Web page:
• Excellent! Then you can create local variables in your two forms that point to Singleton1.Instance and be sure that you are referencing the same instance from each. Make sense? Commented Feb 27, 2012 at 17:19
  • @Fabian - not sure I quite understand your last comment. What do you mean by global variable? Commented Feb 27, 2012 at 17:20
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You would create a new variable, but it's still just a reference to the singleton object (if you created the singleton correctly that is).

Calling Singleton1.Instance multiple times will all result in the same reference, infact, that's the whole purpose of a singleton.

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1

Forget the obTest variable. Use Singleton1.Instance. If you are worried about producing invalid results, then your singleton is implemented incorrectly.

1

Yes, assuming this is what's in your form1

private Singeton1 obTest = Singleton1.Instance;

public Singeton1 GetSingletonInstance()
{
    return obTest;
}

then from form2 you can do this to get the singleton object without creating a new one

Singeton1 theObject = form1.GetSingletonInstance();
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If your Instance method is written correctly, then you should be able to call it again in Form2 and get a reference to the exact same object that was created in Form1.

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  • When you say "the exact same object" you refer to obTest or a new variable from Singleton1?
    – Fabian
    Commented Feb 27, 2012 at 17:00
  • 1
    "obTest" isn't actually an object, it's just a reference to an object. (Specifically, to an instance of Singleton1) If you call Instance again, you SHOULD get a new reference to that same object.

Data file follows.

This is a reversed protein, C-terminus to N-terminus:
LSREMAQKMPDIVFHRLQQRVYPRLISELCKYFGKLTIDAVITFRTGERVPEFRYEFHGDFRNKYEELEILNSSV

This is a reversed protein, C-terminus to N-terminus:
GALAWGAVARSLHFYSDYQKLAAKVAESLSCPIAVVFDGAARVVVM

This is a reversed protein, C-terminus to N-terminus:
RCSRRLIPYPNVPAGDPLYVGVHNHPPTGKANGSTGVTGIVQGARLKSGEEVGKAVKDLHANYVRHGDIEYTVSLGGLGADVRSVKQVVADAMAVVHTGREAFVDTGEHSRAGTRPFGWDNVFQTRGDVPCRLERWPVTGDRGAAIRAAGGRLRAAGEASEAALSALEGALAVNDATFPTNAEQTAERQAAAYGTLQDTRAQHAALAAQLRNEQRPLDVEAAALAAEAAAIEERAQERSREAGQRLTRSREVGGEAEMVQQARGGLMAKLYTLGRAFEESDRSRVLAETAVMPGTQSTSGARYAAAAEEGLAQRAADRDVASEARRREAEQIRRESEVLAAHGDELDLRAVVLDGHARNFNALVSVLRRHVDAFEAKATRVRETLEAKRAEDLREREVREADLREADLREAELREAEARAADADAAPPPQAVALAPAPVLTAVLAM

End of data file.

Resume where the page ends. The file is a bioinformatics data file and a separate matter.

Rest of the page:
– ean5533
    Commented Feb 27, 2012 at 17:11
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I'm not 100% sure what you are getting at, a new Singleton1 variable (in the sense that it creates another singleton) is not really possible, by definition of what a Singleton is supposed to enforce for your system. A new variable which points to a singleton is certainly possible, you can make as many as you want to point to the instance.

Typically Singleton1.Instance just returns a references to the one and only singleton instance, and obTest is simply a variable which references that object. The overhead of doing var x = Singleton1.Instance to get a quicker handle on the instance any time you need it is minimal, and avoids polluting the global namespace.

I would avoid making static var TheInstance = Singleton1.Instance, since Singleton1.Instance is already presumably in static scope.

If you need a good Singleton implementation, here's mine:

https://stackoverflow.com/a/1010662/18255

public class SingletonBase<T> where T : class
{
    static SingletonBase()
    {
    }

    public static readonly T Instance = 
        typeof(T).InvokeMember(typeof(T).Name, 
                                BindingFlags.CreateInstance | 
                                BindingFlags.Instance |
                                BindingFlags.Public |
                                BindingFlags.NonPublic, 
                                null, null, null) as T;
}

Declare your Singleton1 as this and you are done:

public class Singleton1 : SingletonBase<Singleton1> {
}

This is threadsafe (unlike most, including the one given here) and lazily instantiated.